5.  Current statistics

  The figure quoted below are derived from the Government Statistical Service Tables or provided by regional IHT branches:

    —  traffic has increased at about 2 per cent per annum since 1996;

    —  no data is available to IHT for road maintenance sites or openings by the utilities but public perception is of considerable increase;

    —  the maintained road network has increased by 2,872 kilometres (0.75 per cent);

    —  overall casualty rates have remained static or fallen slightly since 1996; and

    —  both national and local budgets showed a year on year fall during 1996 to 2000 in both capital and revenue sectors. However, an increase in 2001 is projected.

6.  Current position

  Targeted funding has eased some problems referred to in the 1996 submission. In particular, the condition of motorway and some principal roads has stabilised or improved. However, the remainder of the road network has continued to deteriorate. Since 1996 HA road maintenance has greatly benefited from financial planning spread over several years.

  Vehicles of 40 tonne gross weight now use the motorway and trunk network but can experience difficulties reaching their final destination. The development of serious safety problems with the structural integrity of street lighting columns have been identified. Increased participation by the private sector has met with mixed success. There has been a marked increase in dissatisfaction amongst all classes of road user caused by increased congestion and perceived high taxes.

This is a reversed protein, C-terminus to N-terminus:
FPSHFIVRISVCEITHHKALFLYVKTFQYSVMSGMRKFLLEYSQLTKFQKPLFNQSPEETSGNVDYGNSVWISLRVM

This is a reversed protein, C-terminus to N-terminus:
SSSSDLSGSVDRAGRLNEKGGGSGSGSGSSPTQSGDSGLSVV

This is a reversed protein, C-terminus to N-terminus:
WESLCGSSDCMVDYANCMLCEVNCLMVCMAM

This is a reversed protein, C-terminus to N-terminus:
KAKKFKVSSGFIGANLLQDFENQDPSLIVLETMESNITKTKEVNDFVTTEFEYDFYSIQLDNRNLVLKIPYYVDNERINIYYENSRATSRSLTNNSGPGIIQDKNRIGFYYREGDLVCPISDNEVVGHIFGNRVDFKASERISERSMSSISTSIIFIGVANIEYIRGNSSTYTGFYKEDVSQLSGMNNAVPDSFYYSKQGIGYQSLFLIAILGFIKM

7.  Existing standards

  Although there is an increasing percentage of local and commuter traffic on the trunk and motorway network it is viewed as carrying through traffic whilst the older LA network is for local traffic. Furthermore, motorways do not suffer the restrictions imposed by the activities of the utilities, as do other roads. The primary source of highway standards in England and Wales is the Highways Agency which addresses its trunk network. These standards are often inappropriate or physically or financially unachievable on LA roads. Nevertheless, LAs are unwilling to opt for other standards lest they suffer litigation. This can lead to inaction. The only realistic defence at law, subject to reasonable diligence, is that an LA did not know of a problem, and inspection at LA level has all but disappeared.

  Whilst many standards, such as signage, need to be consistent across the country the case for variable maintenance standards deserves consideration.


8.  Financial Resources

  The increased funding for highway maintenance that has recently been announced is to be welcomed, particularly in view of the longer-term commitments to sustained investment. However, it is doubtful whether the provision of £30 billion which has been allocated over the next 10 years will be adequate to both arrest the deterioration and eliminate the maintenance backlog on all roads, bridges and street lighting. Nevertheless, it will certainly enable significant improvements to be made to the general condition of the highway infrastructure so long as the funding earmarked for maintenance is actually spent on maintenance.